Humanitarian Crisis at the Border
- An unprecedented 411,000 unaccompanied children and families crossed our southern border in the past eight months – larger than any previous full year.
- The Department of Health and Human Services could run out of grant money for organizations to provide shelter and care for more than 13,000 unaccompanied children at the end of the month. Federal employees will either be furloughed or will work without pay.
- President Trump has requested $4.5 billion to address the humanitarian crisis at the border.
The humanitarian crisis at our southern border continues to worsen. The Senate Committee on Homeland Security and Governmental Affairs has calculated that approximately 411,000 unaccompanied children and people traveling as part of a family have crossed the southern U.S. border in just the first eight months of this fiscal year.
Children and Families at the Border
According to U.S. Customs and Border Protection, 11,507 unaccompanied children crossed our southern border between ports of entry in May. The vast majority of unaccompanied children are transferred to the Department of Health and Human Services for food, shelter, and medical care.
HHS is currently paying to house, feed, and care for more than 13,000 children. If funding lapses, caregivers for children being sheltered at the border could have to work without pay. The private organizations that have been given grants to run shelters and provide care will go unfunded. HHS employees managing these programs will be furloughed or work without pay.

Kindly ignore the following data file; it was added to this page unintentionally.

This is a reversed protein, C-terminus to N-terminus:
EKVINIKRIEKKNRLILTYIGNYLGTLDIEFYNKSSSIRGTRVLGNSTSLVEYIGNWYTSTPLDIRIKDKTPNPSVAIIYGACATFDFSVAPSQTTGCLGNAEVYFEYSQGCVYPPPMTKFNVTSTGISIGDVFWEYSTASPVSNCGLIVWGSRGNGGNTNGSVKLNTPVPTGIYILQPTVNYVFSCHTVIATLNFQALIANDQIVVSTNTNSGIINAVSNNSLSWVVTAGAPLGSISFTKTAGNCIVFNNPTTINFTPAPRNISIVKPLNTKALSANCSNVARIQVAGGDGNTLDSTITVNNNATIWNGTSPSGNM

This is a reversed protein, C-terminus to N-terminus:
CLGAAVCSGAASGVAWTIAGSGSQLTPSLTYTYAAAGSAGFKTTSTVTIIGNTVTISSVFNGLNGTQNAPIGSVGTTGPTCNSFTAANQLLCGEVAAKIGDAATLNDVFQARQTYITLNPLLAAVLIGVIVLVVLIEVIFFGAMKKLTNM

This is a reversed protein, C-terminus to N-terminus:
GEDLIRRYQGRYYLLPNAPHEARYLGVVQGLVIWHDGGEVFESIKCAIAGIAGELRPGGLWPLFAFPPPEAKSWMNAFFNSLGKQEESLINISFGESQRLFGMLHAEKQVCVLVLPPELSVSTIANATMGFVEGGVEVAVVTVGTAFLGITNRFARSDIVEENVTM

HHS estimates that within the next 30 days it could spend all of the current fiscal year money appropriated for the care of unaccompanied children. On June 6, HHS Secretary Alex Azar warned that funding to provide shelter for these children could run out “in several weeks.”
President Trump has requested $4.5 billion in supplemental funding for the humanitarian crisis at the border.
Senior Democrats are finally admitting the nation is in crisis. Jeh Johnson, President Obama’s secretary of homeland security, said it is “very definitely a crisis” at our southern border.
Democratic Representative Lucille Roybal-Allard, who chairs the Homeland Security subcommittee of the House Appropriations Committee, recently admitted that the situation at our southern border is “horrendous.”
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